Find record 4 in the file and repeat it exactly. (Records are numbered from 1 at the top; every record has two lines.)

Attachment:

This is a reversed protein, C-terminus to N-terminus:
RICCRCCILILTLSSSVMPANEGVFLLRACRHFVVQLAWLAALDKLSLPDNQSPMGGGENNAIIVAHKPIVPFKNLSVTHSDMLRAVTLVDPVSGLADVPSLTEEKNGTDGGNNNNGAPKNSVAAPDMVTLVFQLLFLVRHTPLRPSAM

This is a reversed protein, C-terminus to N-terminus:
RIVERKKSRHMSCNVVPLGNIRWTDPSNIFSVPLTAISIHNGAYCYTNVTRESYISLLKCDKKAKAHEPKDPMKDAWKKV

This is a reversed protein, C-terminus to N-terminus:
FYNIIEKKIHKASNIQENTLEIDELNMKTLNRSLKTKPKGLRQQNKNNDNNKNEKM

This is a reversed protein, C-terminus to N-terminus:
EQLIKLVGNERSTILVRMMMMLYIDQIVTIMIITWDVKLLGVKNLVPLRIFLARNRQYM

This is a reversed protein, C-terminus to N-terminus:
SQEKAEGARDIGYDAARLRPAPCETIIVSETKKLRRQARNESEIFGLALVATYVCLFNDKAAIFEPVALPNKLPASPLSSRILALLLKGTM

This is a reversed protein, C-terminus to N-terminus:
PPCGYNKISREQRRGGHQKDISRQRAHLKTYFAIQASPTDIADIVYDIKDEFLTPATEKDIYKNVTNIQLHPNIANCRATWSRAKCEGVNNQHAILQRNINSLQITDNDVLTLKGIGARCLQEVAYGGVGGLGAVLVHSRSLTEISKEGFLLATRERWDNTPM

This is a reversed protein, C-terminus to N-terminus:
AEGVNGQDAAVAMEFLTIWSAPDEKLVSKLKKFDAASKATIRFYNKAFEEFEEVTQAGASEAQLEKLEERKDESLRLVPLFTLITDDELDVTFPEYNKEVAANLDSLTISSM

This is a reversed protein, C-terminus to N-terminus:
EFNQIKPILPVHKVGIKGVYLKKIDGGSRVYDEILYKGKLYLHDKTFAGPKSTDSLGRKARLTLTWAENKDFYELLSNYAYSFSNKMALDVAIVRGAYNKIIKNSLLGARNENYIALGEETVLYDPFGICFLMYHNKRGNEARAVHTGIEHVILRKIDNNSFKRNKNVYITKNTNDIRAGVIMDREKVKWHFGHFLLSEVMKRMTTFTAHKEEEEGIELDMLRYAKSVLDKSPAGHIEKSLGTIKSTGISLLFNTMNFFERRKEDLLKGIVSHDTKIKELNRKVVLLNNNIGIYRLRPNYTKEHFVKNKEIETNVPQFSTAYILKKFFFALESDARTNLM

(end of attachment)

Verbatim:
This is a reversed protein, C-terminus to N-terminus:
EQLIKLVGNERSTILVRMMMMLYIDQIVTIMIITWDVKLLGVKNLVPLRIFLARNRQYM